Fun with ethanol cooling.

I built a cheap custom loop not long ago and decided to run ethanol as my coolant. (Reference)
Well, while it has its advantages, you gotta be more careful than I was when doing something this stupid. Learn from my mistakes, people!

First, let's look at what it did to the acrylic reservoir:

Ethanol doesn't like plastics.
While the tubes and metal components held up unscathed, the coolant has also caused my pumps to fail by swelling their internals a bit to the point where the rotor would catch the pump body and stop. The plastic also became brittle and deformed under stress (Particularly under hose clamps)

The last victim was the drain plug. While it didn't cause a leak during operation, when it came time to drain the loop the plug had shrunk and became stuck to the screw lid, giving me a surprise squirt when I undid it.

Lastly, an amusing observation is that after I drained the loop, I didn't flush it, just filled it up with water (there's only a few percent ethanol in there now, so I don't expect trouble.) Somehow, clear water + clear ethanol + clear colouring produced an opaque solution. I'm sure that's just bits of my reservoir floating around in the water now, but it looks cool (until it fails again).

In conclusion, if you're planning on using ethanol as a coolant for some reason, make sure none of the components will react with it. Get a glass or metal reservoir, and a metal pump body (or at least one with enough clearance between parts to not be bothered by a bit of swelling.) Avoid acrylic water blocks and flow indicators.
Reply to GruntBlender
4 answers Last reply
More about fun ethanol cooling
  1. spankmybonobo said:
    Does it make it cooler?


    Nope. Ethanol performs worse than water. Its advantages are the lack of corrosion, it's non-conductive, and it's a biocide. Downside is higher temps and melted plastic components.
    Reply to GruntBlender
  2. Quote:
    Ethanol doesn't like plastics.

    Yeah, alcohols make very good solvents. In a relatively strong solution of ethanol, acrylic will literally dissolve into nothingness. You could use other plastics like HDPE or PET (see here).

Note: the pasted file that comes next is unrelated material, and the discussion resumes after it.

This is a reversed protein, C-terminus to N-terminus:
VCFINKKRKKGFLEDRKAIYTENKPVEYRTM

I would also expect ethanol to perform significantly worse than water - across the board, it's thermal characteristics (specific heat, thermal conductivity, etc.) are roughly half the value of those for water. Not sure what "advantages" people are spouting off but scientifically there is no evidence I see to support it. Interesting experiment though.
    Reply to boiler1990
  3. boiler1990 said:
    Quote:
    Ethanol doesn't like plastics.

    Yeah, alcohols make very good solvents. In a relatively strong solution of ethanol, acrylic will literally dissolve into nothingness. You could use other plastics like HDPE or PET (see here).

    I would also expect ethanol to perform significantly worse than water - across the board, it's thermal characteristics (specific heat, thermal conductivity, etc.) are roughly half the value of those for water. Not sure what "advantages" people are spouting off but scientifically there is no evidence I see to support it. Interesting experiment though.



    Yeah, it was fun. Resource you linked only shows mild interaction at worst for Ethanol though. It'll warp acrylic and can crack it under some conditions, but I don't think it'll dissolve it completely.
    Its thermal characteristics are pretty bad compared to water as you mentioned. I'm seeing about a 6 degree difference on my GPU when mining. about the same with stress tests. Though that probably could be overcome with a stronger pump.
    Reply to GruntBlender
  4. We've had others ask and test with this before and chemistry can provide you the answers before attempting this.

    This is why water is the preferred method of liquid cooling for PCs - primarily because of the delicate nature of what the components are built from.
    Reply to rubix_1011
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